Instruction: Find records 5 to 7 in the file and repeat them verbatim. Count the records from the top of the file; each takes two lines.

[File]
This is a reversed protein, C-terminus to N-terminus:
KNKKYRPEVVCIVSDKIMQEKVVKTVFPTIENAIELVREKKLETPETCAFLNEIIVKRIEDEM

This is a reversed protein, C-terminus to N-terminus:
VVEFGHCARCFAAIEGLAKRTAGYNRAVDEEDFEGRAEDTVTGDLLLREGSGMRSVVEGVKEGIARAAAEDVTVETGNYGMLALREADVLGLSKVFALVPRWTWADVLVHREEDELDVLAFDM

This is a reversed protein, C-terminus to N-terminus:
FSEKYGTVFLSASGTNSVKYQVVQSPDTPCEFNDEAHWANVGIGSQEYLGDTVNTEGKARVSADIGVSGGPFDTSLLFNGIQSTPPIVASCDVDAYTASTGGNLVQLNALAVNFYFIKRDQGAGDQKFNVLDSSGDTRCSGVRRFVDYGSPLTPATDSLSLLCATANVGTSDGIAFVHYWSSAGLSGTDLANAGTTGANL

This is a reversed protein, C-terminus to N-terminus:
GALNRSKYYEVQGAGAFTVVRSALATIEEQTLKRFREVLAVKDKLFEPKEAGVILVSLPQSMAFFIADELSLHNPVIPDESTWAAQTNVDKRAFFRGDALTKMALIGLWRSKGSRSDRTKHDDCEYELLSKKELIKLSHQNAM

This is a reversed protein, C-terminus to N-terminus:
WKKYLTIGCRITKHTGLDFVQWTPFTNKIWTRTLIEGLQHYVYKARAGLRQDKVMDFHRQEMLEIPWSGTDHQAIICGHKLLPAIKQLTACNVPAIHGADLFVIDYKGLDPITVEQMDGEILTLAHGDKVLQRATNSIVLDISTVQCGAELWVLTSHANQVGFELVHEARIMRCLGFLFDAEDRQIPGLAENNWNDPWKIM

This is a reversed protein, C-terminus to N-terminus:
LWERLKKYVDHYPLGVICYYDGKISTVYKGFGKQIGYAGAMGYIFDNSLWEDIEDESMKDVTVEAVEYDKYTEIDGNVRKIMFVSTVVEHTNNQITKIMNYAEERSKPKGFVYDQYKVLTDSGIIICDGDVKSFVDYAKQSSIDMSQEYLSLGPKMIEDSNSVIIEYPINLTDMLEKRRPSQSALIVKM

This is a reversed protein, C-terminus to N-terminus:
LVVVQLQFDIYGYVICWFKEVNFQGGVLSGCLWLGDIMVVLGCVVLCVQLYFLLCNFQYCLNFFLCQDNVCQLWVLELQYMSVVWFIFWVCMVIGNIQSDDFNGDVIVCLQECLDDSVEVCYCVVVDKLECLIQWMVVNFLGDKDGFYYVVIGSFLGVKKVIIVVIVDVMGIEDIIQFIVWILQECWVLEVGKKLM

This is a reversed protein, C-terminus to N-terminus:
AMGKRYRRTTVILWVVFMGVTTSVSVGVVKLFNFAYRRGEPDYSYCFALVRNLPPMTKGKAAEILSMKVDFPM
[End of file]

This is a reversed protein, C-terminus to N-terminus:
WKKYLTIGCRITKHTGLDFVQWTPFTNKIWTRTLIEGLQHYVYKARAGLRQDKVMDFHRQEMLEIPWSGTDHQAIICGHKLLPAIKQLTACNVPAIHGADLFVIDYKGLDPITVEQMDGEILTLAHGDKVLQRATNSIVLDISTVQCGAELWVLTSHANQVGFELVHEARIMRCLGFLFDAEDRQIPGLAENNWNDPWKIM

This is a reversed protein, C-terminus to N-terminus:
LWERLKKYVDHYPLGVICYYDGKISTVYKGFGKQIGYAGAMGYIFDNSLWEDIEDESMKDVTVEAVEYDKYTEIDGNVRKIMFVSTVVEHTNNQITKIMNYAEERSKPKGFVYDQYKVLTDSGIIICDGDVKSFVDYAKQSSIDMSQEYLSLGPKMIEDSNSVIIEYPINLTDMLEKRRPSQSALIVKM

This is a reversed protein, C-terminus to N-terminus:
LVVVQLQFDIYGYVICWFKEVNFQGGVLSGCLWLGDIMVVLGCVVLCVQLYFLLCNFQYCLNFFLCQDNVCQLWVLELQYMSVVWFIFWVCMVIGNIQSDDFNGDVIVCLQECLDDSVEVCYCVVVDKLECLIQWMVVNFLGDKDGFYYVVIGSFLGVKKVIIVVIVDVMGIEDIIQFIVWILQECWVLEVGKKLM